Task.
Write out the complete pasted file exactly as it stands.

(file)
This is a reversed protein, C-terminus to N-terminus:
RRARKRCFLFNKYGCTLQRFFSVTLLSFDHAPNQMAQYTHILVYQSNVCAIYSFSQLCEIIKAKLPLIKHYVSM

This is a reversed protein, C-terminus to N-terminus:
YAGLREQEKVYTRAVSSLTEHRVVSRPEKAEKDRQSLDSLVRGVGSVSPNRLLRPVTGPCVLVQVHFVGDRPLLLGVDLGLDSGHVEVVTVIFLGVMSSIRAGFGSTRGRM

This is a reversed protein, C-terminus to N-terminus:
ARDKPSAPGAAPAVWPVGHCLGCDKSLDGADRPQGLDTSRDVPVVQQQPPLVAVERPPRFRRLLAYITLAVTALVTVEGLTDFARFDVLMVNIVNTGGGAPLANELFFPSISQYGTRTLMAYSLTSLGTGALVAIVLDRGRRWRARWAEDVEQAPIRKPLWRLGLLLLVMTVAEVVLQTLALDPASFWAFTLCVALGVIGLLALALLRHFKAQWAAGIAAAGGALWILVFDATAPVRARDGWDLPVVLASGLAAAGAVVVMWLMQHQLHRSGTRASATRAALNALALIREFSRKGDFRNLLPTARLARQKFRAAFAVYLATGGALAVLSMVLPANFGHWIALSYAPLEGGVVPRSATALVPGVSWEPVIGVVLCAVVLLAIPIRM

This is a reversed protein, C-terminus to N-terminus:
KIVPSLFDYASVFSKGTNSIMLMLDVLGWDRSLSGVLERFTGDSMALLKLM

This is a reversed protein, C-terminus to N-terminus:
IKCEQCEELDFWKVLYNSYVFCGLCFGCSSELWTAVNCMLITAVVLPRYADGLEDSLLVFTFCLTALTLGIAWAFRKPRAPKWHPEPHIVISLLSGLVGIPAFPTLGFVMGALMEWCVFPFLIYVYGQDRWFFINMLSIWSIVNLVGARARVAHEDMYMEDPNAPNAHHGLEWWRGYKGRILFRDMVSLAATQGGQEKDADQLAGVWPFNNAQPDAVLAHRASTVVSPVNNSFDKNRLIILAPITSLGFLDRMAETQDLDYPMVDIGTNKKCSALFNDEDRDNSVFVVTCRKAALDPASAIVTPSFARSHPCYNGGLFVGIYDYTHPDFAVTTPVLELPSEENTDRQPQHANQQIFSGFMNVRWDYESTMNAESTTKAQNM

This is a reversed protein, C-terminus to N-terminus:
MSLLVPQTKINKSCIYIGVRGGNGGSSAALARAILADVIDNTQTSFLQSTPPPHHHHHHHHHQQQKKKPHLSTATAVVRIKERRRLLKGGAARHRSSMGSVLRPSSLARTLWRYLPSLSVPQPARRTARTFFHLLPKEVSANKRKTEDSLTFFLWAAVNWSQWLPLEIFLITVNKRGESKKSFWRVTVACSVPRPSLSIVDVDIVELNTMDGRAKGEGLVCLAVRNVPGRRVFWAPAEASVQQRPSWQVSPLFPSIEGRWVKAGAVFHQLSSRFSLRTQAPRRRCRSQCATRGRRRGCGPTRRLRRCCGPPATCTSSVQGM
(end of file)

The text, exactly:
This is a reversed protein, C-terminus to N-terminus:
RRARKRCFLFNKYGCTLQRFFSVTLLSFDHAPNQMAQYTHILVYQSNVCAIYSFSQLCEIIKAKLPLIKHYVSM

This is a reversed protein, C-terminus to N-terminus:
YAGLREQEKVYTRAVSSLTEHRVVSRPEKAEKDRQSLDSLVRGVGSVSPNRLLRPVTGPCVLVQVHFVGDRPLLLGVDLGLDSGHVEVVTVIFLGVMSSIRAGFGSTRGRM

This is a reversed protein, C-terminus to N-terminus:
ARDKPSAPGAAPAVWPVGHCLGCDKSLDGADRPQGLDTSRDVPVVQQQPPLVAVERPPRFRRLLAYITLAVTALVTVEGLTDFARFDVLMVNIVNTGGGAPLANELFFPSISQYGTRTLMAYSLTSLGTGALVAIVLDRGRRWRARWAEDVEQAPIRKPLWRLGLLLLVMTVAEVVLQTLALDPASFWAFTLCVALGVIGLLALALLRHFKAQWAAGIAAAGGALWILVFDATAPVRARDGWDLPVVLASGLAAAGAVVVMWLMQHQLHRSGTRASATRAALNALALIREFSRKGDFRNLLPTARLARQKFRAAFAVYLATGGALAVLSMVLPANFGHWIALSYAPLEGGVVPRSATALVPGVSWEPVIGVVLCAVVLLAIPIRM

This is a reversed protein, C-terminus to N-terminus:
KIVPSLFDYASVFSKGTNSIMLMLDVLGWDRSLSGVLERFTGDSMALLKLM

This is a reversed protein, C-terminus to N-terminus:
IKCEQCEELDFWKVLYNSYVFCGLCFGCSSELWTAVNCMLITAVVLPRYADGLEDSLLVFTFCLTALTLGIAWAFRKPRAPKWHPEPHIVISLLSGLVGIPAFPTLGFVMGALMEWCVFPFLIYVYGQDRWFFINMLSIWSIVNLVGARARVAHEDMYMEDPNAPNAHHGLEWWRGYKGRILFRDMVSLAATQGGQEKDADQLAGVWPFNNAQPDAVLAHRASTVVSPVNNSFDKNRLIILAPITSLGFLDRMAETQDLDYPMVDIGTNKKCSALFNDEDRDNSVFVVTCRKAALDPASAIVTPSFARSHPCYNGGLFVGIYDYTHPDFAVTTPVLELPSEENTDRQPQHANQQIFSGFMNVRWDYESTMNAESTTKAQNM

This is a reversed protein, C-terminus to N-terminus:
MSLLVPQTKINKSCIYIGVRGGNGGSSAALARAILADVIDNTQTSFLQSTPPPHHHHHHHHHQQQKKKPHLSTATAVVRIKERRRLLKGGAARHRSSMGSVLRPSSLARTLWRYLPSLSVPQPARRTARTFFHLLPKEVSANKRKTEDSLTFFLWAAVNWSQWLPLEIFLITVNKRGESKKSFWRVTVACSVPRPSLSIVDVDIVELNTMDGRAKGEGLVCLAVRNVPGRRVFWAPAEASVQQRPSWQVSPLFPSIEGRWVKAGAVFHQLSSRFSLRTQAPRRRCRSQCATRGRRRGCGPTRRLRRCCGPPATCTSSVQGM